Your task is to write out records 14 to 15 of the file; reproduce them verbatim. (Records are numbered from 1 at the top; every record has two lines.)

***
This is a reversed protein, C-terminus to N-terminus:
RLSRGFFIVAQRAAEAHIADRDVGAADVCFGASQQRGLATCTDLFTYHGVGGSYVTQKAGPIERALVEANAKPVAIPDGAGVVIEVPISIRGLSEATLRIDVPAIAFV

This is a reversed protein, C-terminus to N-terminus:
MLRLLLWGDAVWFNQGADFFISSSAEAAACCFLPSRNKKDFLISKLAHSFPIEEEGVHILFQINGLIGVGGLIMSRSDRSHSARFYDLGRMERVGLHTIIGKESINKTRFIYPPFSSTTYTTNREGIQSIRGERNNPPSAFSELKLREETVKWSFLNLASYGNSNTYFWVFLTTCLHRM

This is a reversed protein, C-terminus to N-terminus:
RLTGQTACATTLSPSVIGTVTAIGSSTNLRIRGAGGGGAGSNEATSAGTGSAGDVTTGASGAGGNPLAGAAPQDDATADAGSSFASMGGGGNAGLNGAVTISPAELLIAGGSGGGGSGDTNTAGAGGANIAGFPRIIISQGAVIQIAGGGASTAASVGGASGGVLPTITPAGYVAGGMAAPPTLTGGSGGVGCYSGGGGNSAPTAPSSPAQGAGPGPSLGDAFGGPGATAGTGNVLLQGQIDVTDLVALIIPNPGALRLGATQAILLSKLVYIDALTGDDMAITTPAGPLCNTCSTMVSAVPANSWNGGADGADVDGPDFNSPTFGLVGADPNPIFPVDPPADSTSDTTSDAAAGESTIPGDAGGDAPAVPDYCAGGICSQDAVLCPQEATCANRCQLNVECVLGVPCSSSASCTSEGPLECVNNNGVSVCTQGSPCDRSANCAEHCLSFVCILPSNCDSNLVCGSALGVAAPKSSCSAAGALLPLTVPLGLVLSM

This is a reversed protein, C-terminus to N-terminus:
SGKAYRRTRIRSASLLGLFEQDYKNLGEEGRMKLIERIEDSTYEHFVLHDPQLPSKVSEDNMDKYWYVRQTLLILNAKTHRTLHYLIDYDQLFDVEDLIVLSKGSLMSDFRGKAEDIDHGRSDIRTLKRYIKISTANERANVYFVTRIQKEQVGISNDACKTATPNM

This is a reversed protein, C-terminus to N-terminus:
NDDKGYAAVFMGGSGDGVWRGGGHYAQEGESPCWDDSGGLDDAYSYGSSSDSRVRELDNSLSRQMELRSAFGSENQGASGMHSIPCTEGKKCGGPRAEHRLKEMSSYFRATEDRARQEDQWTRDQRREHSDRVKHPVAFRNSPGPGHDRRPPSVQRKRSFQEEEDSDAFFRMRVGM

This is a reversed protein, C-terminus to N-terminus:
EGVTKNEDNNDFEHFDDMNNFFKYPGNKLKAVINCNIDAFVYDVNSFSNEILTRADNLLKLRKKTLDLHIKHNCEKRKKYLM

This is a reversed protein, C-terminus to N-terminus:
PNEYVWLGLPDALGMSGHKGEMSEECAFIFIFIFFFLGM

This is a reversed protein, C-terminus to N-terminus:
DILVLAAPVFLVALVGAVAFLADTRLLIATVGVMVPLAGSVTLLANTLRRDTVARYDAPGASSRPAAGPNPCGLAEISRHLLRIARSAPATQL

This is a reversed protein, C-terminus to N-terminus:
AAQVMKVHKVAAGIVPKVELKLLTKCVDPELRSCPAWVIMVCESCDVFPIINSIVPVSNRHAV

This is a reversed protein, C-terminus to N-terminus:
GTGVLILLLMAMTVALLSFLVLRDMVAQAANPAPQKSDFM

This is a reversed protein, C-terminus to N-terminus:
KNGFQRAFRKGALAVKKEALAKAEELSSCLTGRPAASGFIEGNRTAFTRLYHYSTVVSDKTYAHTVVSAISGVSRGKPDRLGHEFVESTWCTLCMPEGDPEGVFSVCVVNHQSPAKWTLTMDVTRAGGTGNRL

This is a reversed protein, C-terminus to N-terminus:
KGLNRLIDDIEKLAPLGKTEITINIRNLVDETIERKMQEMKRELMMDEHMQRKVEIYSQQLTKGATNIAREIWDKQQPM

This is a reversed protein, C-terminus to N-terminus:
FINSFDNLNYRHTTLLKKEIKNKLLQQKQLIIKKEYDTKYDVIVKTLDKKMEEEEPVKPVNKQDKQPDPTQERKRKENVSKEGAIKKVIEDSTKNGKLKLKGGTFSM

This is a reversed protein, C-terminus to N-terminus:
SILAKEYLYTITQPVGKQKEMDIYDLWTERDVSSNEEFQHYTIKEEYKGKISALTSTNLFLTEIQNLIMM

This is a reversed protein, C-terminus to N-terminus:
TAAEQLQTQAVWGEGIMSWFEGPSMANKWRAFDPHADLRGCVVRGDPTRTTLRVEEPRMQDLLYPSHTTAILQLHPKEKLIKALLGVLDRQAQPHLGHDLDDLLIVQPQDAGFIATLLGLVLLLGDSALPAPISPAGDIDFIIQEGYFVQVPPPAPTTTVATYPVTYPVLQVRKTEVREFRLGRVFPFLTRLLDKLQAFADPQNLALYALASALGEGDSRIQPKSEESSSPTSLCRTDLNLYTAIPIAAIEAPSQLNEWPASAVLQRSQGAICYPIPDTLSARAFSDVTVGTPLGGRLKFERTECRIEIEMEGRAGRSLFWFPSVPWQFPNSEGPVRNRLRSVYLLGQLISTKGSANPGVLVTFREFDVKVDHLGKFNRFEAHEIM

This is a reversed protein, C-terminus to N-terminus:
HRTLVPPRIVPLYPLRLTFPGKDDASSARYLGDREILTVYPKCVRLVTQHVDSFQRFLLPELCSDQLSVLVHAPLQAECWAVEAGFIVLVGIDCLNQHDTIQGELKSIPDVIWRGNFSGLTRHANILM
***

This is a reversed protein, C-terminus to N-terminus:
SILAKEYLYTITQPVGKQKEMDIYDLWTERDVSSNEEFQHYTIKEEYKGKISALTSTNLFLTEIQNLIMM

This is a reversed protein, C-terminus to N-terminus:
TAAEQLQTQAVWGEGIMSWFEGPSMANKWRAFDPHADLRGCVVRGDPTRTTLRVEEPRMQDLLYPSHTTAILQLHPKEKLIKALLGVLDRQAQPHLGHDLDDLLIVQPQDAGFIATLLGLVLLLGDSALPAPISPAGDIDFIIQEGYFVQVPPPAPTTTVATYPVTYPVLQVRKTEVREFRLGRVFPFLTRLLDKLQAFADPQNLALYALASALGEGDSRIQPKSEESSSPTSLCRTDLNLYTAIPIAAIEAPSQLNEWPASAVLQRSQGAICYPIPDTLSARAFSDVTVGTPLGGRLKFERTECRIEIEMEGRAGRSLFWFPSVPWQFPNSEGPVRNRLRSVYLLGQLISTKGSANPGVLVTFREFDVKVDHLGKFNRFEAHEIM